[Update: On 2018-07-10, the latest version of LBank mobile apps has accordingly fixed the reported issues! Thank LBank team for responsible and timely upgrade!]

On 6/29/2018, 1:00:00 a.m. UTC+8, PeckShield researchers again identified the tradeRifle vulnerability in the mobile apps of LBank — one of the top 10 cryptocurrency exchanges. Specifically, an attacker could extract the token of an user’s current login session. This token could be used to issue arbitrary trades by replaying the create order packets. Even worse, while withdrawing digital assets, the LBank mobile apps, both Android and iOS versions, are prone to man-in-the-middle (MITM) attacks, which could lead to serious financial damages. We notified LBank immediately by the time this issue was confirmed and the proof-of-concept exploit was verified.

On 7/10/2018, 11:32:00 p.m. UTC+8, LBank announced in its official website that their security response team had applied the patch against the tradeRifle bug report, which was received on 6/29/2018 [1]. LBank also claimed in the announcement that none of the crypto assets of their users are affected by this bug.

Now, it’s time to examine the details. We would like to start from showing you how a normal user logins, issues a trade, and withdraws digital assets.

Figure 1: Normal User Login Session Followed by Trading and Withdrawal Transactions


We show in Figure 1 the 2FA mechanism used in LBank mobile apps for improved security. However, since the whole login handshaking is done via http, the token replied from the LBank server could be eavesdropped. Therefore, whenever the victim is still logged in, the attacker can use this token to issue new trades by simply replaying packets to the LBank server. Figure 2 illustrates how the token could be extracted from the cleartext traffic between the mobile app and the server.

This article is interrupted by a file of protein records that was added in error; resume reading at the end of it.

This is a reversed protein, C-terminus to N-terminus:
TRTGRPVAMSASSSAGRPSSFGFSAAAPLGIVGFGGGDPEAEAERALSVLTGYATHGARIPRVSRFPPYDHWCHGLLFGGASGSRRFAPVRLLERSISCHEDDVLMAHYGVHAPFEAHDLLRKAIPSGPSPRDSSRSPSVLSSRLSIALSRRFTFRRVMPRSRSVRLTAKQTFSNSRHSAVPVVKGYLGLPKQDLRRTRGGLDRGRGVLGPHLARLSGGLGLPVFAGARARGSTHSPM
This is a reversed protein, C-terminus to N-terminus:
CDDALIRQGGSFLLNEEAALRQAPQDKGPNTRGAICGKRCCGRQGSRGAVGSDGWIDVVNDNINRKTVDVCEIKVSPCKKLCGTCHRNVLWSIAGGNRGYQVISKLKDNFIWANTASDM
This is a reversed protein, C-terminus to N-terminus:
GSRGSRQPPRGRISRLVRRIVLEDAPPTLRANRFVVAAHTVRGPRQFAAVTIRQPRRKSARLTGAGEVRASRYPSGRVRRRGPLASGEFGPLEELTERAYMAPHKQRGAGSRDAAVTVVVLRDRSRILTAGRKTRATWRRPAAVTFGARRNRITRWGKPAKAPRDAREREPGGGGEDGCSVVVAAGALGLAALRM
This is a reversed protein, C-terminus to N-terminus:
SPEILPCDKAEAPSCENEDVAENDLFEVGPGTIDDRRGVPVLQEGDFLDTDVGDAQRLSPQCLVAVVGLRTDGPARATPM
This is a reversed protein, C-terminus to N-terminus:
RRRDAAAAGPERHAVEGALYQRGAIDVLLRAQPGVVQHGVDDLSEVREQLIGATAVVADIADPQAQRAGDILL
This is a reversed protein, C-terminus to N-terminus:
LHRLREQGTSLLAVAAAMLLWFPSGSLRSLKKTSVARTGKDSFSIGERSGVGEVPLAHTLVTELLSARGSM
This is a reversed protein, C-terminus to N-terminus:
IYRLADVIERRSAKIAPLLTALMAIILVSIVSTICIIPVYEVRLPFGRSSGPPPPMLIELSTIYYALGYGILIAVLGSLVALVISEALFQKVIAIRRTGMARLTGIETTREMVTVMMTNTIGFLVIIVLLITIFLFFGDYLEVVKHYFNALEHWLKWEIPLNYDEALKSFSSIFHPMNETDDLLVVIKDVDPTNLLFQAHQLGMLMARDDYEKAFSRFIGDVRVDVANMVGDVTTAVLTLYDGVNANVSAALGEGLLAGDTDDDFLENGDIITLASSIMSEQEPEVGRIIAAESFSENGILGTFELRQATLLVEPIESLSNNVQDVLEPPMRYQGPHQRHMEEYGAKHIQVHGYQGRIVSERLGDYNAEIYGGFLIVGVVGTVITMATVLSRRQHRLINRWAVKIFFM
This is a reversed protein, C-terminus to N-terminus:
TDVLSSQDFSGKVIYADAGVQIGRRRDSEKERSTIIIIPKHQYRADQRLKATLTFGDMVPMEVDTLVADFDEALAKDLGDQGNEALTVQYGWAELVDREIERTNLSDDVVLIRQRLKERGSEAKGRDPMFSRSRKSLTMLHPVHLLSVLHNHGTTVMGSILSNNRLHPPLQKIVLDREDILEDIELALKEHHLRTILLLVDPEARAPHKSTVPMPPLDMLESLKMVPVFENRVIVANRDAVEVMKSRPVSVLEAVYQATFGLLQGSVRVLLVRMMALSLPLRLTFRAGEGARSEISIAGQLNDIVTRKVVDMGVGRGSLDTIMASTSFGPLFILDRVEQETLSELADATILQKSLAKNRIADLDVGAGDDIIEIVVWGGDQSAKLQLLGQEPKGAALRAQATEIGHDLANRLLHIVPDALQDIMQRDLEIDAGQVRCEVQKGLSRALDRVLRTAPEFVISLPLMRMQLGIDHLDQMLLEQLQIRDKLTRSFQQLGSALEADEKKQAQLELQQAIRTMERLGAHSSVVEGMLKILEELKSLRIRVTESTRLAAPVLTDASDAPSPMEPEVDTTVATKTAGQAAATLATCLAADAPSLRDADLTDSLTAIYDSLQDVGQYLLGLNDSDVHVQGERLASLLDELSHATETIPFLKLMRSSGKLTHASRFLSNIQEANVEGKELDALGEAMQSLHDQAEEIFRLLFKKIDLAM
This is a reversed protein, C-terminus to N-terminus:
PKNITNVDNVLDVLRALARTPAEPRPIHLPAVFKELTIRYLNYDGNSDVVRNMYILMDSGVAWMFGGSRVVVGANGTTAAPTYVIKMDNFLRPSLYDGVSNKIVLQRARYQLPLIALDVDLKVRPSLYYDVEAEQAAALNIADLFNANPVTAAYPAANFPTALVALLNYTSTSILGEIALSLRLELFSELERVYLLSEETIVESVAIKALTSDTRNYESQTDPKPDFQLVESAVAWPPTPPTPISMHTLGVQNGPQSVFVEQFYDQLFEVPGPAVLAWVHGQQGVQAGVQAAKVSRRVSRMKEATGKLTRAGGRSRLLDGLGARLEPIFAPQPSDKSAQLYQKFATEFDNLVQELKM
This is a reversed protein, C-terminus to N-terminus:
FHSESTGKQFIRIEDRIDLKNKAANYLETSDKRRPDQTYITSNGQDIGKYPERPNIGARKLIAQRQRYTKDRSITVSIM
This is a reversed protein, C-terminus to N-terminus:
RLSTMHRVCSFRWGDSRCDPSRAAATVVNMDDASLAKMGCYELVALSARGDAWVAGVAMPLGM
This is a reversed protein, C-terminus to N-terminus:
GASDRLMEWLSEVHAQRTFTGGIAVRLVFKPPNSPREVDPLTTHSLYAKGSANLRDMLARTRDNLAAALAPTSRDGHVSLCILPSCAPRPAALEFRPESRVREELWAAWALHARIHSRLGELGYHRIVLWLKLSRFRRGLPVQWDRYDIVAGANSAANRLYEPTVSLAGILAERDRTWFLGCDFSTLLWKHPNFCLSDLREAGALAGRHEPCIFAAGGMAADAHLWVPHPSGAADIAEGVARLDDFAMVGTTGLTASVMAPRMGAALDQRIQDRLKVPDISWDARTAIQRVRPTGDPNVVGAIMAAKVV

Figure 2: Extracting the Token


By using this token, the attacker can issue low-price trades with herself to steal the digital assets of the victim. Furthermore, if the attacker compromised many LBank users, the price of certain cryptocurrency would be dramatically affected. On the other hand, the withdrawal process is vulnerable to MITM as shown in Figure 3.

Figure 3: MITM Attack in the Withdrawal Process


The attacker can manipulate either the withdrawal address or the amount that the LBank server is sending to the victim. Figure 4 is the evidence that the cleartext withdrawal request can be simply truncated, enabling attackers to steal arbitrary amount of digital assets from LBank users.

Figure 4: Cleartext Withdrawal Request


Once again, we are happy to note that upon our vulnerability report, LBank team promptly fixed the problem. We really applaud their responsive, prompt response. Since now LBank has already upgraded the mobile apps and the issue has been fixed, we choose to release the related technical details in this blog. Cybersecurity is essential to any cryptocurrency exchange, and PeckShield is here to help!

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References



Published

12 July 2018

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